Material World: Asteroid Wars

On April 15, in a speech at the Kennedy Space Center in Florida, President Obama outlined plans for the U.S. space program. He rejected proposals to “return” to the moon in favour of a plan to develop by 2025 new spacecraft for manned missions into deep space. The first destination will be “an asteroid”, followed by Mars in the mid-2030s.

So perhaps I was wrong when I called the moon “the next capitalist frontier” (Socialist Standard, December 2008). Why is an asteroid landing being given top priority?

Near-earth asteroids
Obama was certainly referring to one of the “near-earth asteroids” (NEAs). These are asteroids that have been dislodged, usually by the gravitational pull of Jupiter, from the main asteroid belt between Mars and Jupiter into orbits that approach or intersect the orbit of the earth. About 7,000 NEAs have been discovered so far. Some are known to be fantastically rich in valuable metals and other minerals. In fact, many metals now mined on earth originated in asteroids that rained down on our planet after the crust cooled.

Consider, for instance, the NEA known as 1986 DA. A mile-and-a-half in diameter, it is estimated to contain ten billion tons of iron, one billion tons of nickel, 100,000 tons of platinum and over 10,000 tons of gold. The platinum alone, at the current price of £35 per gram, is worth £3.5 trillion. True, the price would fall rapidly once exploitation was underway, but at first the profits would be truly astronomical.

Given the scale of expected revenues, costs are unlikely to be prohibitive. Mining asteroids may even be more competitive than mining on the moon. Thanks to the very low gravity, a round trip to an NEA passing nearby will require less energy than a round trip to the moon. Processing might be carried out on site and only processed materials brought back to earth. True, a way will have to be found to “tether” machinery to the asteroid so that it does not drift off into space.  

Window of opportunity
Another problem with mining an NEA is that operations will have to be confined within a “window of opportunity” – that is, the few weeks or months when it is passing close enough to earth, for it may not return our way for many years to come (if ever).

However, there is a way around this problem. Because NEAs are at most 20 miles in diameter, nuclear explosions can be used to change their course. This might be done if one were on a collision course with earth. (The Russian Space Agency is considering an attempt to deflect the asteroid Apophis, which has a tiny probability of hitting earth in 2036 or 2068.) A resource-rich NEA could be “captured” – that is, transported into earth orbit, where mining could continue for as long as it remained profitable.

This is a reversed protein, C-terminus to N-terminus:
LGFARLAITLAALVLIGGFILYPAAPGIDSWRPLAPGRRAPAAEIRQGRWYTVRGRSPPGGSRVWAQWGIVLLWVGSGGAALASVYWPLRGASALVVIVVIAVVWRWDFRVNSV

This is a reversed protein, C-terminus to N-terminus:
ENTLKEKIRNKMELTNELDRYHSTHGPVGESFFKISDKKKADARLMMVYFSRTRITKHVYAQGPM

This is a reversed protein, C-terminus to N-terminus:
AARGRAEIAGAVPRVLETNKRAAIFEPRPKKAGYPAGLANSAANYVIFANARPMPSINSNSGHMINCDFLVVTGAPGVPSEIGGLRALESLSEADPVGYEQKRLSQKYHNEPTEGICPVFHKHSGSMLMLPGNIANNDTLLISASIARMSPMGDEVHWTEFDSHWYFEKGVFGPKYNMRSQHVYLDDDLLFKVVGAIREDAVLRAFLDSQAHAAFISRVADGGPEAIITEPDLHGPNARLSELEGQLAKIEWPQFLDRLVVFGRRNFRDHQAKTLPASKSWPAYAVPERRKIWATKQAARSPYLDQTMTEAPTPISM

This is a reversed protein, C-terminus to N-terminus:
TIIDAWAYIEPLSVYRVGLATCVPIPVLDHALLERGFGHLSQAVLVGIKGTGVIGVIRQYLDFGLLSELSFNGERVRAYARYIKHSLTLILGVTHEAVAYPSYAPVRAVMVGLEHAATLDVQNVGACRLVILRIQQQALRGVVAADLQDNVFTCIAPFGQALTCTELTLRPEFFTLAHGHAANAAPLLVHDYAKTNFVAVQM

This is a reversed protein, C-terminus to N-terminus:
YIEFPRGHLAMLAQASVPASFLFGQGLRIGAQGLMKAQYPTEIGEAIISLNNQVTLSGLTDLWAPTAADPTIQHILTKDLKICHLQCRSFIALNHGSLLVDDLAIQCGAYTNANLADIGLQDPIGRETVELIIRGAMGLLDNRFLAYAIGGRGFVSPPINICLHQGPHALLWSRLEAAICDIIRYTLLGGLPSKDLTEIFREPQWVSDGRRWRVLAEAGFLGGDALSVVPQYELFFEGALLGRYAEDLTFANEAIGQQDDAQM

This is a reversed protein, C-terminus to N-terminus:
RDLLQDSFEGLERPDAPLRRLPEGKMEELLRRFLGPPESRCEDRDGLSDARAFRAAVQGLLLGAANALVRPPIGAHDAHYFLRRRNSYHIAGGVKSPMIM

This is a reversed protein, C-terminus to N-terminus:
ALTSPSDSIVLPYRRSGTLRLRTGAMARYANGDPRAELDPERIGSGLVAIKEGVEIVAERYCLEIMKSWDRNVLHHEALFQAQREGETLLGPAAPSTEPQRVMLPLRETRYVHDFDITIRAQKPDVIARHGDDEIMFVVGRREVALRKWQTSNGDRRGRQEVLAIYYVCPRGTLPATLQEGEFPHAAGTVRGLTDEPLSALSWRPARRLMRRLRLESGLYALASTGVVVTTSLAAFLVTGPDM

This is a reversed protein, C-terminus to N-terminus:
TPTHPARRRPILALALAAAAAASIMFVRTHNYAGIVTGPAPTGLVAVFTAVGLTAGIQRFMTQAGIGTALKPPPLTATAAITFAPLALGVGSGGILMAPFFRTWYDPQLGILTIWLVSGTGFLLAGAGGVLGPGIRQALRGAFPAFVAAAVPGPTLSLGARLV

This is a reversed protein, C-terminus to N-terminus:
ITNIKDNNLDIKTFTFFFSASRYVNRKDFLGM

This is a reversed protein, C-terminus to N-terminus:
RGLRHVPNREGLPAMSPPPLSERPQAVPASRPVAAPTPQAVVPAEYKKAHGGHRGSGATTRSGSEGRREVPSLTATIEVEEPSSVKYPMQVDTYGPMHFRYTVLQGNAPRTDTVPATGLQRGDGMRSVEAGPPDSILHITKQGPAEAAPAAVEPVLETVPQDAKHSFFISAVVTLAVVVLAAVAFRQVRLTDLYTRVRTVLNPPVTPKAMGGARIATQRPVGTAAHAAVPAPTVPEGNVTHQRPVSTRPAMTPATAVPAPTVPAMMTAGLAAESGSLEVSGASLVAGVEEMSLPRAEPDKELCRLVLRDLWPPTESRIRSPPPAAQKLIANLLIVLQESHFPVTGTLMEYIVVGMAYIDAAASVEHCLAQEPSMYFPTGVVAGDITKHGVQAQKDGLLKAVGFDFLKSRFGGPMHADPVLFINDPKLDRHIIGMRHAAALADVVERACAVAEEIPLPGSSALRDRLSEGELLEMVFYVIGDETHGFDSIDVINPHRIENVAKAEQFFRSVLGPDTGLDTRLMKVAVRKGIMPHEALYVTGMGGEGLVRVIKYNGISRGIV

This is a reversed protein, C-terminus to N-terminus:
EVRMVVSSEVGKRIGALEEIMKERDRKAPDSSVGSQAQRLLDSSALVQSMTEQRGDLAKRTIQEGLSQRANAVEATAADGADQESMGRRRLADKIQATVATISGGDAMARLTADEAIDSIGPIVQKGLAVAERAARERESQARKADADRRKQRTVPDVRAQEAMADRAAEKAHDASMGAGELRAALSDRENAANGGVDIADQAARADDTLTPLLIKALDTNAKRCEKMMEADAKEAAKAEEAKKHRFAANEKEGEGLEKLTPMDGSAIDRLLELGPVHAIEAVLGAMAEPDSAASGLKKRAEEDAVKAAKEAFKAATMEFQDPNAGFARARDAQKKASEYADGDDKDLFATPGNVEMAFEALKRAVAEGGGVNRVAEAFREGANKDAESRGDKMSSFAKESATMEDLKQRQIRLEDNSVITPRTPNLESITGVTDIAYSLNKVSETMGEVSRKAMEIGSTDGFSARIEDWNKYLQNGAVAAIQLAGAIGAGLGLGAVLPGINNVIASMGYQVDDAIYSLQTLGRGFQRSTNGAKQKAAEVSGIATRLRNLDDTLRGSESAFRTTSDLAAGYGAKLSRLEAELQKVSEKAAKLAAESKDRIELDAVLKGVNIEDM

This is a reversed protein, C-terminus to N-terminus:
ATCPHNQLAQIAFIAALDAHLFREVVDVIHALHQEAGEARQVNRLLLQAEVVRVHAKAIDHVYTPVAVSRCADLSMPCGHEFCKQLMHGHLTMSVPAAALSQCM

Recalling Murphy’s Law (“If anything can go wrong, it will”), I shudder at the thought of the calamities that may descend on us from above as a result of accident or miscalculation.

An asteroid war?
For a socialist world community, mining asteroids might be an attractive option. It would offer not a supplement but an alternative to mining on earth, with its attendant ecological and work-related costs (costs in the sense of consequences running counter to communal values, as opposed to financial costs). Of course, a socialist world would have no use for the gold. Under capitalism, however, the approach of a resource-rich NEA might well be an occasion for conflict between the U.S. and another space power (Russia, China or India), precisely because of the enormous profits at stake.

“With adequate profit, capital is very bold. A certain 10 per cent. will ensure its employment anywhere; 20 per cent. certain will produce eagerness; 50 per cent., positive audacity; 100 per cent. will make it ready to trample on all human laws; 300 per cent., and there is not a crime at which it will scruple, nor a risk it will not run, even to the chance of its owner being hanged”.(Marx quoting P.J. Dunning, Capital, Vol. 1, Ch. 31)

The use of celestial bodies remains unregulated by international law. There is a treaty designed for this purpose (the Moon Treaty of 1979), but it has never come into force because only a few states – not one of them a space power – have ratified it. An attempt in 1980 to get the U.S. Senate to ratify the treaty was defeated following lobbying by activists of the L5 Society, which was formed in 1975 to promote space colonization and manufacturing on the basis of private enterprise.

The danger of war over a resource-rich asteroid may well be greater than the risk of war over lunar resources. First, the moon is large enough to accommodate rival mining, processing and transport operations, but a small asteroid may not be. Second, an NEA will have to be exploited while it is within easy reach, so there will be little time for manoeuvring, negotiations and the application of indirect pressure.

An asteroid war need not be waged openly. It is more likely to take the form of covert and deniable efforts to sabotage rival operations by various means (laser and other rays, radioelectronic warfare, etc.). Simultaneous attempts by different space/nuclear powers to capture an asteroid may have the unintended consequence of the asteroid hitting the earth.


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